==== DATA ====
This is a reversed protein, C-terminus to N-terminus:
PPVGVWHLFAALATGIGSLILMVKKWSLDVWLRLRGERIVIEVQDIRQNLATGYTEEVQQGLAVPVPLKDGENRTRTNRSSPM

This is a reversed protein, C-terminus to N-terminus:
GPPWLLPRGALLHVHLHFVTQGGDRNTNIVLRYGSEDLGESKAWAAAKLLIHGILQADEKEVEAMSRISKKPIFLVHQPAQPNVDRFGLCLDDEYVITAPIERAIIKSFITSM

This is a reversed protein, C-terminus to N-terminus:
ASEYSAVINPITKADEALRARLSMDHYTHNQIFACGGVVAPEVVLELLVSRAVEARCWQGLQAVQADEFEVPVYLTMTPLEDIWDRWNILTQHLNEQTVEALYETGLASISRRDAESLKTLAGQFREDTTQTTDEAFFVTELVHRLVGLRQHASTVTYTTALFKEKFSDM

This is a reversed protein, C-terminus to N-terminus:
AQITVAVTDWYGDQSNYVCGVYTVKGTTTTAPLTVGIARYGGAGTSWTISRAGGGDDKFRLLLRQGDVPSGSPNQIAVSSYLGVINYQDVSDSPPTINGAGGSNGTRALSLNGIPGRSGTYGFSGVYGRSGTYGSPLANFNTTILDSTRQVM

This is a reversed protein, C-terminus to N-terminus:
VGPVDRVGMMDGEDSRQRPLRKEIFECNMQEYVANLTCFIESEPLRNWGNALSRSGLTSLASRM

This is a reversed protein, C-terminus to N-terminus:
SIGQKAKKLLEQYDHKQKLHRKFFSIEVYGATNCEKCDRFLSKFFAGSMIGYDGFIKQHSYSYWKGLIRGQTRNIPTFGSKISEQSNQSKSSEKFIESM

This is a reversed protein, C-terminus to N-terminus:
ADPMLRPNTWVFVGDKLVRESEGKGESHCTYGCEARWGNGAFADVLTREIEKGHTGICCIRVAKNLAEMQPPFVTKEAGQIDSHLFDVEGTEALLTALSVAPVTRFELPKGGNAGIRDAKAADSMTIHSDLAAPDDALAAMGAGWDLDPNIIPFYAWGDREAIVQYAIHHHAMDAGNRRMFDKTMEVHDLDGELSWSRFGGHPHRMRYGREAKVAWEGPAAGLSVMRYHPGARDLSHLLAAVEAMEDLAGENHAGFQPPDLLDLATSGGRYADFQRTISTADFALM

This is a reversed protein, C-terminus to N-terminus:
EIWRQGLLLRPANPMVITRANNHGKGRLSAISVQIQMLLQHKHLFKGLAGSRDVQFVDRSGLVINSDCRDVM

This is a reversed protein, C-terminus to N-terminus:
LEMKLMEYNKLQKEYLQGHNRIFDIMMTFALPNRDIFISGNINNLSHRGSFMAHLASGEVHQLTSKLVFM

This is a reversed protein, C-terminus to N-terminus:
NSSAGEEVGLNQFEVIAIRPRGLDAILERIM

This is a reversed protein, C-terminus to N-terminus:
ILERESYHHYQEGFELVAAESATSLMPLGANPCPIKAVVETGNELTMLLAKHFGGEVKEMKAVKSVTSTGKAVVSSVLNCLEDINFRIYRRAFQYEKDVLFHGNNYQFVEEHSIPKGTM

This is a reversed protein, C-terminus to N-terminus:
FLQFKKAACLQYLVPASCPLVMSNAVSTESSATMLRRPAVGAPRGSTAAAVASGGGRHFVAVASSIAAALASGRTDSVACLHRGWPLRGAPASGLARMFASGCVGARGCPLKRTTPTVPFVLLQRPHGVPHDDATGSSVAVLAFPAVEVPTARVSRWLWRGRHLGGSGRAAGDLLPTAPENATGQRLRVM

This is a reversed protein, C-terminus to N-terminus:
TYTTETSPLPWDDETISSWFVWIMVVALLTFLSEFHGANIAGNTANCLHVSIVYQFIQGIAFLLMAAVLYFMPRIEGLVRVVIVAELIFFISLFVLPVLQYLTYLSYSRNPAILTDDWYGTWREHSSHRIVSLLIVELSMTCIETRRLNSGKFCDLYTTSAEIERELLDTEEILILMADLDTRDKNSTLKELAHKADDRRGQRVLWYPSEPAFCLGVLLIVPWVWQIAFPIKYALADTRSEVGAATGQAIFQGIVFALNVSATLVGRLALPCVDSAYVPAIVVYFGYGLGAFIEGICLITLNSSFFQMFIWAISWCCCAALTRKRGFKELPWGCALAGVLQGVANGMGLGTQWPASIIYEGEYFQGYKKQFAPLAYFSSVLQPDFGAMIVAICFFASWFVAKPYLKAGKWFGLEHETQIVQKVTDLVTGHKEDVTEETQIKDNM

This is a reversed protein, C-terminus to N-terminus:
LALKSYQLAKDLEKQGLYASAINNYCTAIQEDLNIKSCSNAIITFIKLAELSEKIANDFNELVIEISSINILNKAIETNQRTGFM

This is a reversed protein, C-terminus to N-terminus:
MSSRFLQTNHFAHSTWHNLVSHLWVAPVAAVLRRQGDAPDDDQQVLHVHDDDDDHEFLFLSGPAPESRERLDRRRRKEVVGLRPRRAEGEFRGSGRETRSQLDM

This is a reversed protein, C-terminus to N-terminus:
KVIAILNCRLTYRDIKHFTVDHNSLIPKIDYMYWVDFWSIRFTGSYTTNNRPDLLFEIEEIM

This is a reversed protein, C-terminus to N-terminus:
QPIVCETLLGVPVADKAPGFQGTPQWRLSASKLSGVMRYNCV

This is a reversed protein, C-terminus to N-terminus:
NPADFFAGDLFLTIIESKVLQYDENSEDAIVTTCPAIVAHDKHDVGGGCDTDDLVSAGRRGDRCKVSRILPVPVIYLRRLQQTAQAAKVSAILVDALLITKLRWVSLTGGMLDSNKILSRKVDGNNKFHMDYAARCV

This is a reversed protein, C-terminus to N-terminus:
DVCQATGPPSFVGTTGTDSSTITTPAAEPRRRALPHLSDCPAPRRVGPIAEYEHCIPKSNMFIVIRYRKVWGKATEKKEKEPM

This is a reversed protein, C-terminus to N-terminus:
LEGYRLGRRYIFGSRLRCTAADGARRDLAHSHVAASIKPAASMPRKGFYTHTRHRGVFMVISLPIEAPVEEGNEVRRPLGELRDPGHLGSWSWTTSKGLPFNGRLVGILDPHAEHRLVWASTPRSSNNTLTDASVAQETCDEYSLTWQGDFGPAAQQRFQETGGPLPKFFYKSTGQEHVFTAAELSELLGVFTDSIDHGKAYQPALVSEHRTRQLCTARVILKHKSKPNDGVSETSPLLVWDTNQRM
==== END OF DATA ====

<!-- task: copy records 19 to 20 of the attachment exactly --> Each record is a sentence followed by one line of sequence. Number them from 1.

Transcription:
This is a reversed protein, C-terminus to N-terminus:
DVCQATGPPSFVGTTGTDSSTITTPAAEPRRRALPHLSDCPAPRRVGPIAEYEHCIPKSNMFIVIRYRKVWGKATEKKEKEPM

This is a reversed protein, C-terminus to N-terminus:
LEGYRLGRRYIFGSRLRCTAADGARRDLAHSHVAASIKPAASMPRKGFYTHTRHRGVFMVISLPIEAPVEEGNEVRRPLGELRDPGHLGSWSWTTSKGLPFNGRLVGILDPHAEHRLVWASTPRSSNNTLTDASVAQETCDEYSLTWQGDFGPAAQQRFQETGGPLPKFFYKSTGQEHVFTAAELSELLGVFTDSIDHGKAYQPALVSEHRTRQLCTARVILKHKSKPNDGVSETSPLLVWDTNQRM